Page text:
Consumers Worry About Smart Speakers Listening To Their Conversations

Smart speakers are a hot item for holiday shoppers -- but that doesn’t mean those who will be receiving them as gifts will be thrilled about how they could be used for ad targeting.

Privacy concerns are also part of the smart speaker shopping process, with consumers trusting some brands more than others, according to a new study.

Facebook Portal is the least-trusted home brand overall, with nearly half (49%) naming it as the brand they would trust least to handle personal data, according to the study, comprising a survey of 1,000 U.S. adults conducted by Propeller Insights for Express VPN.

That may not be significant, since only 11% of consumers who intend to purchase a smart home product prefer Facebook Portal, compared to 66% who prefer smart devices from Amazon, 55% by Google and 32% by Apple.

The majority (58%) of consumers either own or plan to purchase a smart speaker or voice assistance device, according to the survey. More than a third (36%) plan to purchase one or more smart speakers such as Amazon Echo or Google Home during the holiday season, 11% already have purchased one or more and 11% already own one and do not plan to purchase another.

The majority (78%) of consumers who receive an Amazon smart speaker as a gift during the holiday season are concerned about Amazon listening to their conversations and using the information to target them with advertising, with 28% of them saying they are very concerned. Even more (82%) have concerns about Google Home devices.

Consumers have different trust levels by brand, with Amazon Alexa leading. Here are the smart home brands consumer trust most with their home security:

  • 29% -- Amazon Alexa
  • 26% -- Google Assistant
  • 15% -- Samsung SmartThings
  • 14% -- Nest
  • 6% -- Facebook Portal

However, it’s not only smart speakers that concern consumers. The majority (71%) of consumers would be concerned about a Samsung Smart TV listening to their conversations to better target advertising.

The Internet of Things has a consumer trust issue.

9 comments about "Consumers Worry About Smart Speakers Listening To Their Conversations".
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  1. Douglas Ferguson from College of Charleston, December 10, 2018 at 1:25 p.m.

    I guess if you're completely paranoid, even having an iPhone is a high-risk, too. You have to trust Apple to only listen when you say "Hey Siri" or accept the notion that preferences settings are exactly what they promise.  I have a friend who keeps a post-it note tacked onto his office web cam. I asked him if the tally light and pop-up warnings are not sufficient to let him know he's being watched and he just smiled and shook his head 'no' (making me wonder what he's doing). Trust is always an issue with technology.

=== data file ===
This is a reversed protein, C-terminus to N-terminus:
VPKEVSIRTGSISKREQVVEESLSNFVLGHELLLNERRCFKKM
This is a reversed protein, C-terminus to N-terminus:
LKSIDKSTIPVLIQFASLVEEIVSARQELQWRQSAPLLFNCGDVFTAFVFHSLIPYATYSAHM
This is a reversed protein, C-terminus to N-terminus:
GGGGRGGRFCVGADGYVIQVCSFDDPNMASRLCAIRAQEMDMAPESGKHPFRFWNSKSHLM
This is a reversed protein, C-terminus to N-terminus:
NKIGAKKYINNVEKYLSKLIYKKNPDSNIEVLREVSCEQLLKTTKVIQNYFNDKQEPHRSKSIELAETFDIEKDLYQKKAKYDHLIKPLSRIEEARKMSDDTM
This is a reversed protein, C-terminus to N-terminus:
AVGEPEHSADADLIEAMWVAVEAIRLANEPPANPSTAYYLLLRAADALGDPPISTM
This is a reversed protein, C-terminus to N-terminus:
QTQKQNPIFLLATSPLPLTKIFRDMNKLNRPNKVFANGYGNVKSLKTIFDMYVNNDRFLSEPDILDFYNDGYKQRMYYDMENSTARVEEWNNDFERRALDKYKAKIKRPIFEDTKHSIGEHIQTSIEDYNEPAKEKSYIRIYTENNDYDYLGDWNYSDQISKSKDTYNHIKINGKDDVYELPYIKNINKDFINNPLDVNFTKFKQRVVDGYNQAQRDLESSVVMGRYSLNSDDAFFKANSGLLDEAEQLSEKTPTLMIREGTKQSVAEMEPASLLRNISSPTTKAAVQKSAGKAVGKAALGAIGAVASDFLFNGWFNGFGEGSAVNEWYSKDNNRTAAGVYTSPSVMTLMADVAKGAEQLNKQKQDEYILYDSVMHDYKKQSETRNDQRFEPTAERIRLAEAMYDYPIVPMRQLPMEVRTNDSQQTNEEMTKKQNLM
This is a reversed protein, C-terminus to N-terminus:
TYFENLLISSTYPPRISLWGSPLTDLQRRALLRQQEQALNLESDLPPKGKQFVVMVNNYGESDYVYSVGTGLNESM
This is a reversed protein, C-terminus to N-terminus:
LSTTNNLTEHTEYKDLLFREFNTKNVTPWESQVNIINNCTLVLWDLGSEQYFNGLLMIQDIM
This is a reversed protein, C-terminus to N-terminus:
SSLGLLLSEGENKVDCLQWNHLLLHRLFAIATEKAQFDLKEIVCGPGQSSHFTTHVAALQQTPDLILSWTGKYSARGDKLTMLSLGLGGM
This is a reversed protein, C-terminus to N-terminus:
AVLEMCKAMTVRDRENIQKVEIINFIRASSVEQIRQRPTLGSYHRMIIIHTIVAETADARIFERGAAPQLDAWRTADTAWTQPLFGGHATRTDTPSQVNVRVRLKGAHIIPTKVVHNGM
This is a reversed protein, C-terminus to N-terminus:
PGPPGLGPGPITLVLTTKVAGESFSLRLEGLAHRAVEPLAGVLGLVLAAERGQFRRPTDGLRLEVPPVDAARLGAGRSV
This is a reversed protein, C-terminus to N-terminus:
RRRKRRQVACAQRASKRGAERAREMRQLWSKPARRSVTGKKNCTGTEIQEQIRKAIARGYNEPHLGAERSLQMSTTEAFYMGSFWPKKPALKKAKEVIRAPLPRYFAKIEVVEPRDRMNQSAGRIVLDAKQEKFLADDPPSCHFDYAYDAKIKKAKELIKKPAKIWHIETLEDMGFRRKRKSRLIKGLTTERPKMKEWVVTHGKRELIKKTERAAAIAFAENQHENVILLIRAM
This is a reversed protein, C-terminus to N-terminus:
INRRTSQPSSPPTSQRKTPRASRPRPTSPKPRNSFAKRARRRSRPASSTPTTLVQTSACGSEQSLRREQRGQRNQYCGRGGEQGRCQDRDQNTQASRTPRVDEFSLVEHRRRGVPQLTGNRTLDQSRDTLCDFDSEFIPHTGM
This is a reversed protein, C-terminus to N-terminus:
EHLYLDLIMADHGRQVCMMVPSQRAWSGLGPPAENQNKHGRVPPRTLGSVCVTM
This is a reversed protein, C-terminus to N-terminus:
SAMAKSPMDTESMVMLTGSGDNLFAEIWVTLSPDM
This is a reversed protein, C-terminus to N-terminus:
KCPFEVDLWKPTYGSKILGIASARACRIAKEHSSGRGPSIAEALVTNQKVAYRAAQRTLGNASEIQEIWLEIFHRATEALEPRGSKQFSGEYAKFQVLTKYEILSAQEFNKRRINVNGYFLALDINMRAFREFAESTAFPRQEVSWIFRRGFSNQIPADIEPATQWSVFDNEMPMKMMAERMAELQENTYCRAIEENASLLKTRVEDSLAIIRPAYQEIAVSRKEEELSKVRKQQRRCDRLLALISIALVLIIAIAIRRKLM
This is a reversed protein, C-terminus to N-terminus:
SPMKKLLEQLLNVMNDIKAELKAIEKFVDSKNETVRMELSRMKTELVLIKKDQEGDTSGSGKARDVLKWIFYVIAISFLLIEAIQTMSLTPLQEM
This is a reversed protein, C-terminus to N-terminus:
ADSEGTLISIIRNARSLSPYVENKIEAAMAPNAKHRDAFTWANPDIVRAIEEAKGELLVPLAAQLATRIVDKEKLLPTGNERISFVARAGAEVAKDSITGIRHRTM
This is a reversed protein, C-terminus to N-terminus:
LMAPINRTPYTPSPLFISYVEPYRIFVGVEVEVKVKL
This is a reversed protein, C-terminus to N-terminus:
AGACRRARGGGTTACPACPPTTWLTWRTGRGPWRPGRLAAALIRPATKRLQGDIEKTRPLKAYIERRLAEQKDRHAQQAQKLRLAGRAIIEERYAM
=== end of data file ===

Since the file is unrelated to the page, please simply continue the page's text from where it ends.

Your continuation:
I have an Alexa smart speaker at home but it has an "off" button for the microphone. Now that some smoke detectors are Alexa enabled, I wonder who will climb a ladder to stop them from listening. Regardless, the job for the NSA is getting easier with citizens buying devices that listen (or watch).

  2. R MARK REASBECK from www.USAonly.US , December 10, 2018 at 4:16 p.m.

    People you don't trust are usually not invited into your home.  Yet people buy these stupid
    "smart" boxes and expect the "integrity" of the company to whom collect information......
    Is safe.  I'm convinced that people have traded privacy for laziness.

  3. Chuck Martin from Chuck Martin replied, December 10, 2018 at 4:23 p.m.

    All good points, Douglas. "Connected" is evolving to an entirely new meaning.

  4. Chuck Martin from Chuck Martin replied, December 10, 2018 at 4:27 p.m.

    Yes, Mark, you may note that the percentages of trust are relativley low.

  5. John Grono from GAP Research replied, December 10, 2018 at 5:29 p.m.

    Douglas, I think you will find that all these devices "listen" all the time 24-7.

    The software that does the listening only invokes the response algorithm after you have triggered it with "Hey Siri" and then analyses the phrase that follows the words "Hey Siri", and then creates its "voice" response.

    The question is does it only buffer what it has listened too, does it locally store what it has listened to, does it cloud store what it has listened to?

    Until we know those procedures I remain cautious.

  6. R MARK REASBECK from www.USAonly.US , December 10, 2018 at 6:38 p.m.

    ALL you need to know:

  7. Chuck Martin from Chuck Martin replied, December 10, 2018 at 7:06 p.m.

    We covered one of those cases here Mark:

  8. Chuck Martin from Chuck Martin replied, December 10, 2018 at 7:07 p.m.

    Right, John; not so much about the listening, but more about the recording and/or storing.

  9. John Grono from GAP Research replied, December 10, 2018 at 7:08 p.m.

    Thanks.   And once the word "might" has been resolved we'll know for sure.

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